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Author neologix
Recipients jcea, meador.inge, neologix, pitrou, rbcollins
Date 2012-01-03.17:20:56
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The core of the problem is that we don't just want those methods to be atomic or thread-safe, but reentrant (or rather async-safe).
As such, protecting by a lock isn't enough (and it's not really feasible in Python).

Note that the RLock implementation already checks whether the lock is already acquire by the current thread, but there's a "race":
if self._owner == me:
    self._count = self._count + 1
    return 1
rc = self._block.acquire(blocking, timeout)
if rc:
    self._owner = me

If the signal handler is called after _block has been acquired, but before self._owner is set, the next call to acquire from the signal handler won't "realize" that the block has already been acquired by the current thread, and will deadlock.

Now, the fun part: this affects not only RLock, but every Python code performing "atomic" actions: condition variables, barriers, etc. There are some constraints on what can be done from a signal handler, and it should probably be documented.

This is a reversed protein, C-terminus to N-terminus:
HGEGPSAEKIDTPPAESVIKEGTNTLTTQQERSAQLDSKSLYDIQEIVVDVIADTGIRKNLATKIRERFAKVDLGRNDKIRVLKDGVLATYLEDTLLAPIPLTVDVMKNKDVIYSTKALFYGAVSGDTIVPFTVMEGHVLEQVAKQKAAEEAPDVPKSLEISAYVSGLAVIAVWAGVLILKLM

Note that another solution would be to use a dedicated thread for signal management (like Java does), but that's another story.

Also, this shouldn't be a problem for the buffered I/O code, since the code already accounts for this possibility (if the lock is already acquired by the current thread, an exception is raised).

Now, there's something I don't understand: I've just had a quick look, but AFAICT, there's no reason why the C version of RLock could not be available: am I missing something? Why do we even have a Python implementation?
Date User Action Args
2012-01-03 17:20:57neologixsetrecipients: + neologix, jcea, pitrou, rbcollins, meador.inge
2012-01-03 17:20:57neologixsetmessageid: <>
2012-01-03 17:20:57neologixlinkissue13697 messages
2012-01-03 17:20:56neologixcreate